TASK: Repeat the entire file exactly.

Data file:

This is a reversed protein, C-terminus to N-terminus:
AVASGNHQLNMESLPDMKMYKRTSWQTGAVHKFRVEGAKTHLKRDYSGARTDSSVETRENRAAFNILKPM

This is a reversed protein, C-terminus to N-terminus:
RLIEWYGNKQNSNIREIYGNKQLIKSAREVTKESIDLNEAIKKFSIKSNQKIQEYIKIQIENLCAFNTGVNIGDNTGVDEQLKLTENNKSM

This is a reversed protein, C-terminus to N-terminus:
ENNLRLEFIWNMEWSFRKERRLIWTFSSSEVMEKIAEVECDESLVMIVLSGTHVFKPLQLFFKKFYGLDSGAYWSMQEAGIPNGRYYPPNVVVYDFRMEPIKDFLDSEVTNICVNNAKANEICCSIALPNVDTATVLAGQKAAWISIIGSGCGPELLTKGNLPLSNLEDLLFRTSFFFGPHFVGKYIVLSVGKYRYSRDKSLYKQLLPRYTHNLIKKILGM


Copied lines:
This is a reversed protein, C-terminus to N-terminus:
AVASGNHQLNMESLPDMKMYKRTSWQTGAVHKFRVEGAKTHLKRDYSGARTDSSVETRENRAAFNILKPM

This is a reversed protein, C-terminus to N-terminus:
RLIEWYGNKQNSNIREIYGNKQLIKSAREVTKESIDLNEAIKKFSIKSNQKIQEYIKIQIENLCAFNTGVNIGDNTGVDEQLKLTENNKSM

This is a reversed protein, C-terminus to N-terminus:
ENNLRLEFIWNMEWSFRKERRLIWTFSSSEVMEKIAEVECDESLVMIVLSGTHVFKPLQLFFKKFYGLDSGAYWSMQEAGIPNGRYYPPNVVVYDFRMEPIKDFLDSEVTNICVNNAKANEICCSIALPNVDTATVLAGQKAAWISIIGSGCGPELLTKGNLPLSNLEDLLFRTSFFFGPHFVGKYIVLSVGKYRYSRDKSLYKQLLPRYTHNLIKKILGM